“Holy Place” of Japanese Radio Astronomy
Japanese radio astronomy that was born immediately after the war,
has remarkably developed into a global level in Nobeyama
with solar radio observations and cosmic radio observations
by 45-m radio telescope and so on.
Photo by Atsushi Hayashi
- Jan. 09, 2020 PASJ Special Issue "Nobeyama 45 m telescope: Legacy Projects and Receiver FOREST" was published
- Dec. 12, 2019 Trial of "Radio Fingerprint Authentication" on galaxies ~ Molecular catalog on the three nearby galaxies was completed ! ~
- Nov. 21, 2019 Eggs of stars sleeping in Cygnus region, the largest cradle in Milky Way.
- Aug. 01, 2019 Call for Proposals for 38th (2019-2020) observing season with Nobeyama 45-m Telescope
- Jul. 24, 2019 Production Sites of Stars are Rare
- Jun. 05, 2019 Can we judge the efficiency of star formation by galaxy morphologies?
- Apr. 17, 2019 Dr. Norio Kaifu, Professor Emeritus of National Astronomical Observatory of Japan, Passes Away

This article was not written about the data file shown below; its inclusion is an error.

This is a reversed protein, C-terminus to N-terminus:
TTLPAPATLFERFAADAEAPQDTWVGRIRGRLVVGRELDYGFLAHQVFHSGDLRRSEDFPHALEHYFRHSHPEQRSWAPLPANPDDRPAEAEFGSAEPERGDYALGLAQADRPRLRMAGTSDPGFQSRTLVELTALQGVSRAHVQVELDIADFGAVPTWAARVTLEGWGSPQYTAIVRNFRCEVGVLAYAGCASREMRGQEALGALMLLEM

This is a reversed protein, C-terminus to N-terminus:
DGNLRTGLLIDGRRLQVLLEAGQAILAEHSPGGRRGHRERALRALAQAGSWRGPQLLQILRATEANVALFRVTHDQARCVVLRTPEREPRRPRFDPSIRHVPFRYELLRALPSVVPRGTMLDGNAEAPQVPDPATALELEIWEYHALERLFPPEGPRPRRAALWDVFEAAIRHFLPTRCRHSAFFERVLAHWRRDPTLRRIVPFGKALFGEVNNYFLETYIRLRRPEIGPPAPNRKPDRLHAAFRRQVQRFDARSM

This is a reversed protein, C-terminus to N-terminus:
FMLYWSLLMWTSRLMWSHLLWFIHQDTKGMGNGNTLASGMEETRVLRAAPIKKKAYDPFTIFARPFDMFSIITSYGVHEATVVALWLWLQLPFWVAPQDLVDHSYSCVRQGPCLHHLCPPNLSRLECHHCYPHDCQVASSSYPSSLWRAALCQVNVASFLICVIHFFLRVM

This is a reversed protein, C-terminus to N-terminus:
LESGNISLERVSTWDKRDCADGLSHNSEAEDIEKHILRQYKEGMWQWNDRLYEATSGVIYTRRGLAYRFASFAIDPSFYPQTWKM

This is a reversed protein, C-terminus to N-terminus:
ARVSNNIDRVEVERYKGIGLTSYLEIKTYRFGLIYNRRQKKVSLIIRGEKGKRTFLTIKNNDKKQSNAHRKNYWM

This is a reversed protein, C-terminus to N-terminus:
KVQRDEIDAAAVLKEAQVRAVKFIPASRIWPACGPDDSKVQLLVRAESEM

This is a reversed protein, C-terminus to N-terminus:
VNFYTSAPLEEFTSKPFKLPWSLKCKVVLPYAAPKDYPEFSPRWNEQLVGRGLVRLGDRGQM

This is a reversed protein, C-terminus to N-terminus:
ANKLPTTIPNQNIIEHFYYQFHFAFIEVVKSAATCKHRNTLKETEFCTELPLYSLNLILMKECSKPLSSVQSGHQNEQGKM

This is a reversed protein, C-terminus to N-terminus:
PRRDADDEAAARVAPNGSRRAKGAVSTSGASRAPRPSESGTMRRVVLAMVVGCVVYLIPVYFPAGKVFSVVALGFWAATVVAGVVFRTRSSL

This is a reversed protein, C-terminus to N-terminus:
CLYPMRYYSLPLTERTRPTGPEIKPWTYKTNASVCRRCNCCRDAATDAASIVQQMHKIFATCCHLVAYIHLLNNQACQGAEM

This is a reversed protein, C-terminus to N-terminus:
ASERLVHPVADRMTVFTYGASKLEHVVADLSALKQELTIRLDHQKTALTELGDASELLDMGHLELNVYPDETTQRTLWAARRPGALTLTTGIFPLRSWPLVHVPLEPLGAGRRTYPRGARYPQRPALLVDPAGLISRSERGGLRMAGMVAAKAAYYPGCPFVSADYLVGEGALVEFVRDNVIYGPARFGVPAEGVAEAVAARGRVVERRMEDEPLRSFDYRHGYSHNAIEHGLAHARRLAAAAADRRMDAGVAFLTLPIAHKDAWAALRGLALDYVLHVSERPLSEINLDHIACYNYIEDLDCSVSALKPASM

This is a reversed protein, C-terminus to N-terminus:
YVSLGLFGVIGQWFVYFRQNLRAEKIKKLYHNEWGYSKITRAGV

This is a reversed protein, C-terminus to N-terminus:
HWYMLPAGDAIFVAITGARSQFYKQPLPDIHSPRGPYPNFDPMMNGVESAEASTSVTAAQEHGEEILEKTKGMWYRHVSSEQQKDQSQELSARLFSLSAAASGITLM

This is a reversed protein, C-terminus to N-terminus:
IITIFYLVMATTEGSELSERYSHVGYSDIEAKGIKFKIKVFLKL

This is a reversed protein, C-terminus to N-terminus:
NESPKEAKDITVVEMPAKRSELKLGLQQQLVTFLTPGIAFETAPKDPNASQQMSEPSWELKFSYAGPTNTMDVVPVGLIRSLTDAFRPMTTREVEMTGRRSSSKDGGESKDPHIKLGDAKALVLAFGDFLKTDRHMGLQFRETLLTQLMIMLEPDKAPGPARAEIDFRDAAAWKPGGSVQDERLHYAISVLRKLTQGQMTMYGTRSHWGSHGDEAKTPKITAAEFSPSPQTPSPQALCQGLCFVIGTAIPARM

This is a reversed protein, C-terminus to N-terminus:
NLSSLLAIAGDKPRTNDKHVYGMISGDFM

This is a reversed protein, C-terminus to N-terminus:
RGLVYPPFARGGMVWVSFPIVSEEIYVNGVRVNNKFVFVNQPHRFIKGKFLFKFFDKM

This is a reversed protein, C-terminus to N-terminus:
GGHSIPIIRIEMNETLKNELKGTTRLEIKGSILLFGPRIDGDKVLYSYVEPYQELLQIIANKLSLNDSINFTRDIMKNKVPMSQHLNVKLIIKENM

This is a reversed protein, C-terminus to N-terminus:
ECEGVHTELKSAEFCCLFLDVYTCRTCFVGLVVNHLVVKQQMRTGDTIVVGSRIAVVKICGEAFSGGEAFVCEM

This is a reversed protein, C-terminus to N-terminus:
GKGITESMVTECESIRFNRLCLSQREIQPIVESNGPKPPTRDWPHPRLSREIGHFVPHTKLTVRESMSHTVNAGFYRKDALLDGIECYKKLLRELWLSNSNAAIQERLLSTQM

- Mar. 08, 2019 Revealing the chemical composition and its evolution in high-mass star-forming regions
- Feb. 28, 2019 Hiding Black Hole Found - A stray black hole that swirls gas clouds -
Latest Reserch Results
Telescopes of Nobeyama
Photo by Toshinari Hidaka
Photo by Atsushi Nakazawa
The 45-m telescope is one of the world's largest radio telescopes that observes in the millimeter (1mm-10mm) wavelengths. Using its large 45-m diameter aperture,the 45-m telescope is capable of collecting extremely weak signal from distant terrestrial objects.
Nobeyama Radio Polarimeters
Nobeyama Radio Polarimeters are observing the Sun with multiple frequencies in the microwave range. It is capable to obtain the total incoming flux and the circular-polarization degree.
Photo by Hirokuni Tsuchiya
Nobeyama Millimeter Array
The Nobeyama Millimeter Array (NMA) is a telescope array that consists of six parabolic antennas. Its ability to produce high spatial resolution images is equivalent to a 600-m diameter parabola,and it has pictured details of numerous celestial objects.